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Attitudes, Aptitudes, and Aspirations of American Youth: Implications for Military Recruitment Negative User Reactions. Job seekers may become frustrated with delays in downloading materials and may not complete their investigations of an employer. Others may progress further but fail to complete online applications because of obstacles in the application process (unfamiliar jargon, unexplained abbreviations, need for browser “plug-in,” etc.). Some job seekers prefer the personal attention that is associated with face-to-face recruiting, which is lacking from many Internet recruiting applications. Increased Competition. Because the Internet is an inexpensive medium for communicating employer information, many can participate even when resources are limited. Thus, large employers and the military may find themselves competing through the Internet with smaller firms and search firms for the same individuals. In addition, information distributed through the Internet is usually available to anyone with an interest. Thus, recruiting and employment practices are revealed to competitors. Inaccurate Information. The Internet provides many sources of information about an employer. Typically, only one source is controlled by the employer—its own web site. Thus, a candidate may be exposed to negative or inaccurate information from a wide variety of sources and lack the skills or knowledge to differentiate accurate information from inaccurate information. Like private employers, the military Services have embraced the Internet as a recruiting tool and use Service members to staff chat rooms and field Internet-generated inquiries. Improving Efficiencies in the Recruiting Process While the military Services cannot alter minimal qualifications or use unusual inducements, they have embraced new approaches to recruiting and often could serve as a role model for private organizations facing large hiring demands. Another approach to improving recruiting outcomes and reducing costs in private industry is analyzing the process and identifying opportunities to make the process itself more efficient. In tight labor markets, some companies find that neither traditional nor nontraditional approaches to attracting qualified candidates work when labor is in short supply. These organizations have tried to improve the recruiting process itself. Three possible approaches are centralization, outsourcing, and record keeping to support analysis of the process itself.

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Attitudes, Aptitudes, and Aspirations of American Youth: Implications for Military Recruitment Centralization Centralization of recruiting involves operating certain recruiting activities from one or a few locations. While certain functions (e.g., talking face to face with an applicant) require distribution of personnel, other functions (e.g., answering questions sent via the Internet) can be concentrated in one area and may increase the promptness and consistency of responses and reduce costs. The popular literature cites several descriptions of centralization. For example, Marriott centralized its recruitment in three locations: Washington DC, Arizona, and Massachusetts. In September 1998, Marriott placed a staff of 10 in downtown Washington DC, to hire 5,000 people to work in 127 hotels, senior living communities, food distribution centers, and airport and highway food service concession services. However, no data indicating the effectiveness of this change or the cost savings involved were provided. Outsourcing An alternative to centralizing and consolidating existing recruiting practices is outsourcing parts of the recruiting and selection process. For example, in 2000, the giant employer, Wal-Mart, hired Personic, an Internet software company, to hire employees via the Internet and track applicants through the entire hiring process (<http://www.personic.com/news_articles_05.cfm>). Presumably there are economies of scale when one firm concentrates on a narrow group of tasks, such as recruiting, reference checking, drug testing, etc. Moreover, skilled Service members might be better deployed in places where outside contractors cannot perform their duties. The potential efficiency of outsourcing has not gone unnoticed by the Service recruiting commands or Congress. Using contract recruiters in place of active-duty soldiers or using contractors for telemarketing activities for recruiters are innovations being tested in FY 2002. Record Keeping to Aid Process Analysis Another approach to improving recruiting processes is to analyze what methods work best; however, such analysis requires detailed, accurate records. Ideally, the literature would report the costs and the effectiveness of a strategy or recruiting improvement in increasing the number of qualified candidates at various steps in the process. Thus, organizations could choose recruiting strategies carefully and deploy the money saved toward more exposure with existing recruiting techniques, additional recruitment efforts, or research. However, few if any of these analy-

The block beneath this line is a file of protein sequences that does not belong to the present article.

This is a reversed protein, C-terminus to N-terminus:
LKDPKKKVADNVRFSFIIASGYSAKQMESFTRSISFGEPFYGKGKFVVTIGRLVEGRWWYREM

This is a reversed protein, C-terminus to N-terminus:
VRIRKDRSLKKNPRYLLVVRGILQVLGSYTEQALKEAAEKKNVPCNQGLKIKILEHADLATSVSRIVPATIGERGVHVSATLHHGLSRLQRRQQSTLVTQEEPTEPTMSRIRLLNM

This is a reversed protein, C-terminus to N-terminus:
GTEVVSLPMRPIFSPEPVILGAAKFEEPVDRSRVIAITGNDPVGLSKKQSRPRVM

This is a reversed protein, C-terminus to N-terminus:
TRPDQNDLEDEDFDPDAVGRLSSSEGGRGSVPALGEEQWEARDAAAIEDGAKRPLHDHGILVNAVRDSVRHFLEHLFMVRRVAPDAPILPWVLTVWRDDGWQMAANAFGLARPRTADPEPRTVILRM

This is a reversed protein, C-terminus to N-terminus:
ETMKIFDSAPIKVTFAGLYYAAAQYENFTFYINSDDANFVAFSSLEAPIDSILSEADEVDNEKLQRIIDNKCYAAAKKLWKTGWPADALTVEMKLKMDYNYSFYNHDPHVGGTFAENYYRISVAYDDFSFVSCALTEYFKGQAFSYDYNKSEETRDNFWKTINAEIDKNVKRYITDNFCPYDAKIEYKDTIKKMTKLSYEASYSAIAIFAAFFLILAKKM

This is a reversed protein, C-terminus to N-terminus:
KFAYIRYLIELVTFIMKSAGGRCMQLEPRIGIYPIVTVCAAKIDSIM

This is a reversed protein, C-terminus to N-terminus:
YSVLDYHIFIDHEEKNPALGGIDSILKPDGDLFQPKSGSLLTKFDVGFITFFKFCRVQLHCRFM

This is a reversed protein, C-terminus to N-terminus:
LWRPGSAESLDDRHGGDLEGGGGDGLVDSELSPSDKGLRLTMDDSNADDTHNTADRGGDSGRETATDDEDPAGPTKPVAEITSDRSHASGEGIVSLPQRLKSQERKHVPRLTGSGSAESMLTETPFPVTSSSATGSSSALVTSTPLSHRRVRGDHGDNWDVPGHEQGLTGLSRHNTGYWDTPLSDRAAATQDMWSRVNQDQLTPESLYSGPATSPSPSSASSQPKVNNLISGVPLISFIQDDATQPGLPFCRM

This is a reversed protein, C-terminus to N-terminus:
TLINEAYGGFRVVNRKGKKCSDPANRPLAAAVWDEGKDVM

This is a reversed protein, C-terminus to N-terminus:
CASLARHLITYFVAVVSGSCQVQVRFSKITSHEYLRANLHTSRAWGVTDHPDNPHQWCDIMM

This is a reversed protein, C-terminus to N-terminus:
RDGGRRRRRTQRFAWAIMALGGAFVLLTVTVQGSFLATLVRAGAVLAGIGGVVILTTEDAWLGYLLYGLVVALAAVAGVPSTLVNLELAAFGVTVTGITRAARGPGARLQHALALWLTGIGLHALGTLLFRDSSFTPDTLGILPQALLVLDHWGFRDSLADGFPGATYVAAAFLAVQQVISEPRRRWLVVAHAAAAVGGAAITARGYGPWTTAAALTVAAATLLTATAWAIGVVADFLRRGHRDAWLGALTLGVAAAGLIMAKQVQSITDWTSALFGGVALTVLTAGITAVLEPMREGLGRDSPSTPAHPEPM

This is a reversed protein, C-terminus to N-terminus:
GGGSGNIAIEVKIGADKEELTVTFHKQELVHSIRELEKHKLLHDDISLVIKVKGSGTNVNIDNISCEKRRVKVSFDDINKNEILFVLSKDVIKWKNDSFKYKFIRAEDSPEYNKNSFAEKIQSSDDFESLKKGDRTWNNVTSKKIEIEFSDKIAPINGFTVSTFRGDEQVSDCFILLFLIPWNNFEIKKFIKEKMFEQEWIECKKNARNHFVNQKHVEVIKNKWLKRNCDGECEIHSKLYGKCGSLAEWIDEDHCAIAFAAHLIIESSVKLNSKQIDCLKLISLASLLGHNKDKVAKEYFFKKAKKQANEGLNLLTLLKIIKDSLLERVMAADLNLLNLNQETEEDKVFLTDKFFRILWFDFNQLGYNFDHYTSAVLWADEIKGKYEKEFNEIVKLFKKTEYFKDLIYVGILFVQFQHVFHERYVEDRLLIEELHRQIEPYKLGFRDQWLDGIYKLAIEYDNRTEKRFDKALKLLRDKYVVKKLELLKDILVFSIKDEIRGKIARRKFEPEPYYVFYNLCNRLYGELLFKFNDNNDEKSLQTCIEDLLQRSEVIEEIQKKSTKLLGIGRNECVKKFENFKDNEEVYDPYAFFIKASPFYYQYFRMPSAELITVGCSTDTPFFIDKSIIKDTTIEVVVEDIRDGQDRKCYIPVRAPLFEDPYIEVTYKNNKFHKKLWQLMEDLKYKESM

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Attitudes, Aptitudes, and Aspirations of American Youth: Implications for Military Recruitment ses have been published by individual companies. Instead, there are data on which strategies are most frequently used and which are rated most important. Analysis of recruiting processes requires complete and accurate data on each step of the recruiting process (Who was contacted? How was the person contacted? How many times was the person contacted? When did the person drop out of the recruiting process? Why? etc.). The military services may be the only organization in the United States capable of such detailed record keeping. SUMMARY The propensity among young people to enlist has declined since the mid-1980s, making recruiting more difficult. One way to facilitate recruiting is through advertising, by increasing overall propensity and as a result enlarging the pool of potential recruits. Our analysis suggests that in order to be most effective in increasing overall propensity, advertising messages should focus on the intrinsic and unique benefits of military service, such as patriotism and duty to country, and should be provided jointly across the Services. Service-specific advertising campaigns then could continue to be keyed to immediate recruiting goals and focus on more immediate extrinsic benefits, such as pay, bonuses, and education. A second way to facilitate recruiting is to improve the recruiting system. The Services have well-structured selection and training programs for recruiters. The recruiter selection systems, however, are optimized for administrative convenience rather than for mission effectiveness. There exists in the recruiting force today huge variability in mission effectiveness. Personnel selection research suggests that marked recruiter performance gains are possible through the design of more rigorous recruiter selection systems. The recruiter training systems provide the fundamentals of successful sales techniques but offer limited opportunities for practice and feedback. Law and policy limit the types of rewards that are available to recruiting management to increase the incentive for effective performance at recruiting duties. There has been little innovation in developing effective recruiter reward systems within existing constraints.